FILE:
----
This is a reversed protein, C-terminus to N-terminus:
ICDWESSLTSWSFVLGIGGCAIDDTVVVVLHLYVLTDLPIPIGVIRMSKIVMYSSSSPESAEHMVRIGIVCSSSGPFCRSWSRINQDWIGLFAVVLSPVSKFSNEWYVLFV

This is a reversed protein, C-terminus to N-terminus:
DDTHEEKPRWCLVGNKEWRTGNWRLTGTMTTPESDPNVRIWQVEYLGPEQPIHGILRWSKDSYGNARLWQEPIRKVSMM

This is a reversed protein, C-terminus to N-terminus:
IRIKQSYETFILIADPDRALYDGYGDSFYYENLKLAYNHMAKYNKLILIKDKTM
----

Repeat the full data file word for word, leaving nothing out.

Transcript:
This is a reversed protein, C-terminus to N-terminus:
ICDWESSLTSWSFVLGIGGCAIDDTVVVVLHLYVLTDLPIPIGVIRMSKIVMYSSSSPESAEHMVRIGIVCSSSGPFCRSWSRINQDWIGLFAVVLSPVSKFSNEWYVLFV

This is a reversed protein, C-terminus to N-terminus:
DDTHEEKPRWCLVGNKEWRTGNWRLTGTMTTPESDPNVRIWQVEYLGPEQPIHGILRWSKDSYGNARLWQEPIRKVSMM

This is a reversed protein, C-terminus to N-terminus:
IRIKQSYETFILIADPDRALYDGYGDSFYYENLKLAYNHMAKYNKLILIKDKTM